Earlier this month, the weather sage, Punxsutawney Phil, saw his shadow, retreated into his burrow and proclaimed six more weeks of winter. The problem is that Phil doesn’t seem very plugged into the latest meteorological observations or forecasts. Natural gas markets aren’t listening to Phil either. In fact, just looking at natural gas prices, one might guess that winter either never arrived or ended when the Astros won the World Series in the first week of November. Figure 1 shows how natural gas prices for the calendar year 2023 (blue line), 2024 (black line) and 2025 (green line) have traded since January 2021. This chart clearly shows that prices have dramatically fallen across those three calendar years over the last six months. On September 1, natural gas for 2023 was trading at $6.69/Dth. Today, it has lost 60% of its value and is trading at $2.70/Dth. Prices for 2024 and 2025 have fallen by similar amounts. This natural gas correction is being driven by a very mild winter and warmer than average temperatures.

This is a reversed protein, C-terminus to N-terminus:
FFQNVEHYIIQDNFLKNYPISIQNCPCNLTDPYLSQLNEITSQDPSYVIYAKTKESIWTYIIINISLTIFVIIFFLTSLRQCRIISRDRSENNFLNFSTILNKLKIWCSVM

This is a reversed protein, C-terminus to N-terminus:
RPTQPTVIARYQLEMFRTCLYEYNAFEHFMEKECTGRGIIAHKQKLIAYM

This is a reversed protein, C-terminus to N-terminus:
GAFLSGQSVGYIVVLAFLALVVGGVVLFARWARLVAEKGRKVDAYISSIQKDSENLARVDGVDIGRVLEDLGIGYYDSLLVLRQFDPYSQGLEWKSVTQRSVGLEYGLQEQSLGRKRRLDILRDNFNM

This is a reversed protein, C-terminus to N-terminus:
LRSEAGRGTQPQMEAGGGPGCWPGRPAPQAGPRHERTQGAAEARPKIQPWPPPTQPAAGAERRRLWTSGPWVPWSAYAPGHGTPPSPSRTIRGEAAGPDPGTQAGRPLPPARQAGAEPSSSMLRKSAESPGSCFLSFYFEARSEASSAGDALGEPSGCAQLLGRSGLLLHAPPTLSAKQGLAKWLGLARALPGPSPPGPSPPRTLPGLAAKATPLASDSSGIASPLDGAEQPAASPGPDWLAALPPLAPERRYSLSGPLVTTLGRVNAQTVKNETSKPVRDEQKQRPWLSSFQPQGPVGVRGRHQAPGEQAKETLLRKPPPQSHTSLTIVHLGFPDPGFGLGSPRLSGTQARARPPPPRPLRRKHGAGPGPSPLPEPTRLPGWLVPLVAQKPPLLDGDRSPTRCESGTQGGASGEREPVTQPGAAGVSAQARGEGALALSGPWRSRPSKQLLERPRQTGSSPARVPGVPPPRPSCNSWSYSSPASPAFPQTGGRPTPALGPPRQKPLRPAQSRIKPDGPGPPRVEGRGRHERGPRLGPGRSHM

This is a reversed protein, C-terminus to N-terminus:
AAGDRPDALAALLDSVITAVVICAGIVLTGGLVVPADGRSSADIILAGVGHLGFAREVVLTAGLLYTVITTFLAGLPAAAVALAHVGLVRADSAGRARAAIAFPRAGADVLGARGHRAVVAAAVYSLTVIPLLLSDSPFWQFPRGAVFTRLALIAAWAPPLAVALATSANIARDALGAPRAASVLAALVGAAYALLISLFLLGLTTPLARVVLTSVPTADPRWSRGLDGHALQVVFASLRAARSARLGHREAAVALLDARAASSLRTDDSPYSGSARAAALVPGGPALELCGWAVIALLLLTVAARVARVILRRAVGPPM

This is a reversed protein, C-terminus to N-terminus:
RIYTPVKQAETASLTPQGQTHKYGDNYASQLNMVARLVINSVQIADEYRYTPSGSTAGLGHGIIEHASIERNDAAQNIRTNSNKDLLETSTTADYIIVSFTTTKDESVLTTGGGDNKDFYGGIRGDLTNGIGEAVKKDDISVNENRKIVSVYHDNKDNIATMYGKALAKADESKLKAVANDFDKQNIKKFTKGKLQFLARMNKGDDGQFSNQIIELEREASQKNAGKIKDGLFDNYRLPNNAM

Topics: Markets Natural Gas
12 min read
On behalf of the team at 5, I am pleased to forward our February market letter. This letter discusses: (i) the recent fall in natural gas prices and increasing natural gas price volatility, (ii) the 188th Congress and the potential impact of the election on Federal and State energy policy in 2023, and (iii) how the electricity grid held up during Winter Storm Elliott and the February cold snap.
3 min read
What a difference three months make in the constantly changing landscape of the natural gas market in the US. Last September, the December delivery contract for NYMEX’s Henry Hub, was trading at approximately $9.50/MMBtu, while natural gas prices in Europe were trading near $90/MMBtu. On November 28, the December contract settled for the last time at a final price of $6.65/MMBtu, a drop of almost $3.00 from the August high, while major European trading hubs are now near $30/MMBtu.
There were several factors that moved future prices for this winter’s gas delivery down from its late-summer highs. However, many of those bearish influences have started to change and reverse direction.
First, inventory levels of US natural gas in storage grew through the months of September through November at a pace that was significantly higher than expected. In late August, the market consensus was that the US would have about 3,400 Bcf of natural gas placed into underground storage facilities. That belief was dramatically changed when more than 100 Bcf of gas went into storage for six of the next seven weeks. The 1,004 Bcf of injections between weeks ending September 2 and November 11 was almost twice as much as in 2020, and the largest of the last decade.